Andrew Bjalski is kind of a big deal when it comes to indie film thanks to the fact that he’s credited with kicking off the mumblecore movement. And we’re talking really mumblecore here: amateur actors, painfully natural dialog and low-budget aesthetics. A.O. Scott called Ha Ha Funny one of the most influential films of the last decade.
His latest film, Computer Chess, is definitely in the quirky sub-genre, but while it adheres to the tropes of much of his previous work it also veers away. This may simultaneously be his most accessible film and his least.
Computer Chess takes us back to the 1980s where an annual competition among computer programmers to see who has designed the best chess playing computer has taken place. It’s the perfect setting for the socially awkward dialog of Bujaleski and a powerfully intriguing screenplay that involves hints of love, artificial intelligence and, surprisingly, tense chess sequences. Less like his previous films, Computer Chess does have a beginning and end, but like his previous films there’s a world of story left unsaid lying beneath the screenplay.
Bujaleski shot the entire film on Sony 1968 AVC-3260 B&W cameras, which have a decidedly low-budget look. At times this lends to the film’s aesthetic, but for others you find yourself wishing it wasn’t such a predominant feature since it actually gets in the way of the film’s narrative. The movie often takes you out of it with dialog being out of sync or issues with the recording popping up. Whether these problems were intentional or not, they don’t always work in the film’s favor. It’s a testament to Bujalski’s ability to grab shots with such a low-grade camera that the film still feels like it wasn’t shot by an amateur.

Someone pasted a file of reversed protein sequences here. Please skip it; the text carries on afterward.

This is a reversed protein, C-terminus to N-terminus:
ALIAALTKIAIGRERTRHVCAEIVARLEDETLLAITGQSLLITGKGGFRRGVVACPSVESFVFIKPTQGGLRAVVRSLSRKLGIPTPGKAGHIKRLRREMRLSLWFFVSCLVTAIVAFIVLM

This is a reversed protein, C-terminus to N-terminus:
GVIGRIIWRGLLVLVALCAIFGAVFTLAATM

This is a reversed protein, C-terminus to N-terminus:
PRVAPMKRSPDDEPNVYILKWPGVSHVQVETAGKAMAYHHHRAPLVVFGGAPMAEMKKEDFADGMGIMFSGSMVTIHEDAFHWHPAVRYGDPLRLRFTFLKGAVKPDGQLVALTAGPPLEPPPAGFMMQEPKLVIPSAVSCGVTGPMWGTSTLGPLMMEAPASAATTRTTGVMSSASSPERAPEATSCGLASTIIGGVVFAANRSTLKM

It’s not just the aesthetic that’s hit or miss either. The casting of relatively unknown actors, a staple of his films, hinders the film in places. Leading man, for lack of a better term, Peter Bishop (Patrick Riester) is painfully good in his role as a insanely socially awkward computer programmer who during the course of the film is thrust into a swinger situation, falls in love and discovers a growing AI. Some of his delivers are so painstakingly slow and uncomfortable that you’re practically begging him in your mind to get on with it. It’s a fantastic anguish that makes the movie better. However, not all the cast is up to this snuff, and that comes off even worse thanks to the naturalistic dialog. Myles Paige as computer programmer Peter Papageorge is particularly bad at delivering his lines, which is too bad since his character could have been the best one.
If you stick with the movie you’ll find that it improves as it goes along. It’s possible it’s just getting used to the low quality sound and odd black and white images, but it’s more likely that it’s because you somehow become involved with these characters through the series of vignettes that leads to us learning about them. There’s charm and wit as it starts to open up as we spend the weekend with the computer programmers delving deep into their games. In the end the film is more about our human interactions than the computer ones of course and the inability of the characters to truly communicate as they attempt to make their computers do it for them through chess is a running theme through the film.
Not everything works to build on it, however. Some of the discussions drag on far longer than they should, falling prey to the film’s dialog and the smaller side story lines often clutter up the ones you want to pay attention to. Their good for a few laughs, but background stories about government contracts and a side story with Papageorge seem out of place. There is a couple group that intersects with the chess competition that forms the contrast to the programmer’s inability to communicate by over communicating, but this too hits sometimes and misses others.